In honor of the establishment of the lovely Digital Herm website this past week, I thought I might offer some of my initial thoughts on the interesting and complex relationship between Aphrodite and Hermes, with a focus on the destiny of their mythical progeny.
Although I personally do not do a lot of what one would call “priestessing” with Hermes, he is definitely a consort figure to me, and in many ways is probably the patron deity of our home, given that most of our income sources and recreational pursuits are in under the direct purview of his influence. I frequently say I am not his priestess, I just do his Work.
Unlike Aphrodite’s relationship with Ares, we don’t seem to have a significant body of lore, cult or iconography that suggests in any depth what the dynamic between these two deities might have been. We can fit the relationship between Aphrodite and Ares, or Adonis, or even Hephaestus into a fairly tidy little box (if that is something you want to do), but the relationship between Hermes and Aphrodite seems rather more complex and nuanced. Perhaps this is because if we are trying to extrapolate anything about their relationship from their children, we are going down the wrong road.
The God/ess Hermaphroditus has come to be emblematic of the merging of what we might consider to be classically male and classically female elements into one new being combining both-an androgynous being. That might suggest that Hermes and Aphrodite both contributed highly gendered traits to create a new being. While certainly Aphrodite pretty much always appears as a high femme, Hermes isn’t the most stereotypically masculine kind of god. Although he was certainly known for being, ahem, rather priapic, he appeared to be a queer god, enjoying the company of both men and women, and in terms of what we might stereotypically masculine qualities, it’s not like he was known for throwing his weight around, not like those other guys anyway. He’s more about brains than brawn. To me this suggests that Hermes is not quite the polar opposite of Aphrodite on the gender spectrum (if you buy that concept), although this notion is probably a pretty modern one anyway and culturally bounded. I expect ancient cultures had a very different sense of gender, and their spectrum may have had wildly different details. As such, I don’t really see Hermaphroditus as the result of the “union of opposites”, it is more like the refinement of an idea.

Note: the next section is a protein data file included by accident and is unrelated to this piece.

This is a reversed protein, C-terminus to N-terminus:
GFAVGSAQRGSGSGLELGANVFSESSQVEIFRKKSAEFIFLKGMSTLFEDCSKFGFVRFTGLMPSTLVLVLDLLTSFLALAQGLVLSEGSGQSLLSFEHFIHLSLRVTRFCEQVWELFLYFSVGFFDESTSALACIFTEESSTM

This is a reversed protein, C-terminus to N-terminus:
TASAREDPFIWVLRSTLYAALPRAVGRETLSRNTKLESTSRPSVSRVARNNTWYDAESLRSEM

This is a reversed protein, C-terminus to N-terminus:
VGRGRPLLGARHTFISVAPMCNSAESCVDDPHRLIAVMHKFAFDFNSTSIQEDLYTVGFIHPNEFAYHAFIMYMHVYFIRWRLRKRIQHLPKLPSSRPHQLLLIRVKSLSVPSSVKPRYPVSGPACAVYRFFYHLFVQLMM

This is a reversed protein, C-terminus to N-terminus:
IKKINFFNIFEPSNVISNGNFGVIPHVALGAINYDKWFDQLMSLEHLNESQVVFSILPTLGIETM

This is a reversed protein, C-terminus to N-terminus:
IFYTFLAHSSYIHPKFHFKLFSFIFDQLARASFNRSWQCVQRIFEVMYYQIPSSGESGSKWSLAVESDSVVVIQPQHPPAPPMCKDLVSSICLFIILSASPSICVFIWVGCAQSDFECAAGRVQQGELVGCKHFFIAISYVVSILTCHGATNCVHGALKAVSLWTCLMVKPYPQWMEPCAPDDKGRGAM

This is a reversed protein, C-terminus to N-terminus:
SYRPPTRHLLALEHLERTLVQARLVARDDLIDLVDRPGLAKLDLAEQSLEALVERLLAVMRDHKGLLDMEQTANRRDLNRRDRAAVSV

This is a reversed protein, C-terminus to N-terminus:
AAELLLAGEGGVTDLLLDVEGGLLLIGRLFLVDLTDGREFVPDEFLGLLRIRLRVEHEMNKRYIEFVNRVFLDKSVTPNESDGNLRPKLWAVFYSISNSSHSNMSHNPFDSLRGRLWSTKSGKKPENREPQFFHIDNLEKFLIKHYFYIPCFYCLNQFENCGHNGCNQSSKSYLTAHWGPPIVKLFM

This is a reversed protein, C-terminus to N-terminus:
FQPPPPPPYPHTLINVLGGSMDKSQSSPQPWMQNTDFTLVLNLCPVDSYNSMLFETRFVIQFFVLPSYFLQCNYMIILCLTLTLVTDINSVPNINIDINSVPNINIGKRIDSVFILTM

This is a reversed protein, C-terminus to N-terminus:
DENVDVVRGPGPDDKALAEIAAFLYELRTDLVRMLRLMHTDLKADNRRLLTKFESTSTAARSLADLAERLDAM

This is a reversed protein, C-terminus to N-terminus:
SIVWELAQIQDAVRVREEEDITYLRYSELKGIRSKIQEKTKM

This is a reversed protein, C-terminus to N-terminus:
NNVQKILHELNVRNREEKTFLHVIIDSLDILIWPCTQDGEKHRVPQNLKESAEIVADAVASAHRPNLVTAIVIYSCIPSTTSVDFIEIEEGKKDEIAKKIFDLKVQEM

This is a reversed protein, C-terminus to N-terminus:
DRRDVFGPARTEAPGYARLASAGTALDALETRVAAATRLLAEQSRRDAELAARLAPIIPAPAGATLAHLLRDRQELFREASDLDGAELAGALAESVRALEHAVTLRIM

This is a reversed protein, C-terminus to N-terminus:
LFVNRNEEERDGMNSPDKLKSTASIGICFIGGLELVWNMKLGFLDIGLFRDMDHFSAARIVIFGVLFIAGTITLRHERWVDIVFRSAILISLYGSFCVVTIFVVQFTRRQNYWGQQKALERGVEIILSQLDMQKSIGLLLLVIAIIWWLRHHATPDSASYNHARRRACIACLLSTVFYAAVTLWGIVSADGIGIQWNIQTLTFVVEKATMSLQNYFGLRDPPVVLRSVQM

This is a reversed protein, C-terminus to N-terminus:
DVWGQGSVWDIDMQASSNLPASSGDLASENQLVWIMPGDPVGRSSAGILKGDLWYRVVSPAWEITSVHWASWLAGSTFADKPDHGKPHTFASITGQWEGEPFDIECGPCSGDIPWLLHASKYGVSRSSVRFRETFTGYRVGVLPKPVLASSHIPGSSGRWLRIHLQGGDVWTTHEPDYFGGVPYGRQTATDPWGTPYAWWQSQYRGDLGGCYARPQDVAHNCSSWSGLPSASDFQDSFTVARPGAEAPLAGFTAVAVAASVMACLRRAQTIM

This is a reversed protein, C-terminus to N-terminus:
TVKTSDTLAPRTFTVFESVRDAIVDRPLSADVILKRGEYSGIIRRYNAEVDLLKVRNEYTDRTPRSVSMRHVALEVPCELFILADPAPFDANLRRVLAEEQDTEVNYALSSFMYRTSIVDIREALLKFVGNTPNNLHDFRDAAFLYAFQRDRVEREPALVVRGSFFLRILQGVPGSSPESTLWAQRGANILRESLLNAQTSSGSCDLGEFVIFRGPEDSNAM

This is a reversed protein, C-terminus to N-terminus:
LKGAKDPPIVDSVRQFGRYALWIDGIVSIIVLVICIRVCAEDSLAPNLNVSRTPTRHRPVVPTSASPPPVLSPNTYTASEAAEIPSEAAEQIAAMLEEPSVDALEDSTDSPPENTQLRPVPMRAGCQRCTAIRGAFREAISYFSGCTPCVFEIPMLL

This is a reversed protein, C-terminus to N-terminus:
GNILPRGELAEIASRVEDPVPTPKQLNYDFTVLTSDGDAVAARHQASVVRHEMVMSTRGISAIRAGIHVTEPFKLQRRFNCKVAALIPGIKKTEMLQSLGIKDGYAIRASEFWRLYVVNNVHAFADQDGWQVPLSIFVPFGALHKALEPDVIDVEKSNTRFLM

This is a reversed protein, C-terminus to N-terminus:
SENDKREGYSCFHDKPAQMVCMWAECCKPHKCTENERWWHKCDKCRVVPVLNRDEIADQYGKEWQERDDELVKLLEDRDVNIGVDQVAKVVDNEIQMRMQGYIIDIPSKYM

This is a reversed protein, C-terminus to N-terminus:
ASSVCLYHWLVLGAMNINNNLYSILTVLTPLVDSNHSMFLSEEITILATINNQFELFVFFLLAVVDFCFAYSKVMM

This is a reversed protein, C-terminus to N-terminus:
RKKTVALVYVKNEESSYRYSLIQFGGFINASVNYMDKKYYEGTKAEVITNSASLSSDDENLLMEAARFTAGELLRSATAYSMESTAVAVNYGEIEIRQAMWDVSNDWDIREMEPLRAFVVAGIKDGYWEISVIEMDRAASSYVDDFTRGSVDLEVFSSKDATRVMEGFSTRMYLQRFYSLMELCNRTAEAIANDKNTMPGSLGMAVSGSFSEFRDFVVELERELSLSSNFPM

Trying to understand the nature of the child by explaining the parents isn’t really fair anyway, and denies the agency of the new being. Hermaphroditus asks us to reject essence and origin, and it’s quite likely that the pairing of Aphrodite and Hermes has other lessons to teach us that may not be this one in any case. Historically, we can extrapolate that the story of the union of the deities itself was probably a retrofit to explain the prior existence of a male Aphrodite, Aphroditus, who presided over cross dressing festivals and who symbolized possibly fertility, but also quite likely lusty sex. She was a beautiful Goddess with a beard and penis, who like Aphrodite herself, emerged early from Cyprus in about the 4th century BCE and may have also had historical links with practices related to Innana. When the image of the God/ess became Aphroditus of the Herm embodied in a 4 sided pillar, an origin story emerged which became embedded in a literary and later an iconic and visual tradition.